By Olivia Shalaby
International students from six different countries prepared and presented meals to community members, UW-Superior Students, and facility during the Cooking Demo on Monday at the Pilgrim Lutheran Church.
Opeyemi Omiwale along with Obiageli Ekwunwa prepared a Nigerian dish called jollof rice and chicken. Ekwunwa said this is a common plate in Nigeria.
“It is something that we enjoy eating back home and it’s very nice, especially during occasions like birthdays and wedding ceremonies. It’s just a meal that is a part of every celebration.”
Omiwale said this isn’t her first time participating in the event and she likes to share her countries food with people.
“It’s a way of experiencing a lot of this culture though there food. Even if they don’t know much about the country and where they come from they know this is how the food is, this is how it tastes.”
Vitaliy Goncharova and Almira Salimgarieva cooked a Russian plate known as blini. Goncharova is a UMD student, he said he participated because “Almira asked me since and I’m Russian and she is Russian too,” said Goncharova. “She was like would you like to help me make some blini. I was like I never tried making it, but I remember my mom making it and my grandma making it. So I was like sure.”
Salimgarieva said the reason she chose this plate is because it is easy to prepare and it’s one of her favorite plates she enjoys in Russia with her family.
“With these pancakes, they have a story that they are supposed to be as a sun on a plate,” said Salimgarieve. “Back in the days, you would eat these pancakes for every life event. Like a birth of a child or if somebody dies you still eat pancakes. It just describes really how significant it is to have a sun.”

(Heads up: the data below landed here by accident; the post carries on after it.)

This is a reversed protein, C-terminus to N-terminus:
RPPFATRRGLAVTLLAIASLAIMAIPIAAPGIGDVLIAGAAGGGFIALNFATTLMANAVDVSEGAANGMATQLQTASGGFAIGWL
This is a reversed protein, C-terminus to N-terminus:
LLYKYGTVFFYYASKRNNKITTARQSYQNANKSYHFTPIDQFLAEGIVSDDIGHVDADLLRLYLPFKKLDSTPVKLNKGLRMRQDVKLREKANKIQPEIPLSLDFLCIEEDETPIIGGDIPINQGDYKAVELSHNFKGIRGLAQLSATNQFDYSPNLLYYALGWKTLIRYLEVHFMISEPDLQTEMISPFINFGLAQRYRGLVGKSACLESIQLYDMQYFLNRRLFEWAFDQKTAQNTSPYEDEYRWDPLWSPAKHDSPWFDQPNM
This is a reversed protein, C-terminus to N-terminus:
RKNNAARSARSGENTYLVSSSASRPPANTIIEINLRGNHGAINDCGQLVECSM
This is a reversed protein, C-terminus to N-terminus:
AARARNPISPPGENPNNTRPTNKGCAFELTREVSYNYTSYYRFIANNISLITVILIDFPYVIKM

Natalia McNab WSA’s advisor said she thought the Cooking Demo went well this year although the number of people that attended this year was fewer than previous years.
“It’s smaller than last year, from what I have heard. But I think that’s expected with everything else going on. There are so many other events going on today and the weather is beautiful,” said McNab. “I think right now we have like 70. I counted and I heard last year we had about 150, so we are kinda close.”
Events like the Cooking Demo help expose community members to different cultures, McNab added. “Especially when people haven’t had a lot of exposure to different cultures it’s a good first step and a first way to get into a different culture and learn more about different cultures,” said McNab. “Especially if they are not interested in learning about other cultures there stomach will talk more.”
Tiania Murillo a UW-Superior student said she goes to the Cooking Demo almost every year. Murillo said she saw a big improvement in the Cooking Demo this year and the meal she enjoyed the most was the Korean food.
“I was kind of sad because this food was really really nice and not a lot of people showed up compared to last year. But more for me!”
Joseph Ojanen a community member that lives in Superior said this was his first time coming to the Cooking Demo and he thought “It was excellent.” Ojanen said the meal he enjoyed the most was the Nigerian dish. “They (WSA) should advertise more and get the word out there more. I think more people would like to come if they knew about it (Cooking Demo).”
Cory Lavasseur a UWS student that lives in Ashland said he heard about this event from Ojanen.
“I really enjoyed it. It was great to experience foods from different cultures,” said Lavasseur. “And being explained when these foods are served and how they eat them in different places."
Lavasseur said his favorite dish was the Cyprus dessert doukissa. “I definitely will be looking out for coming in again in the future.”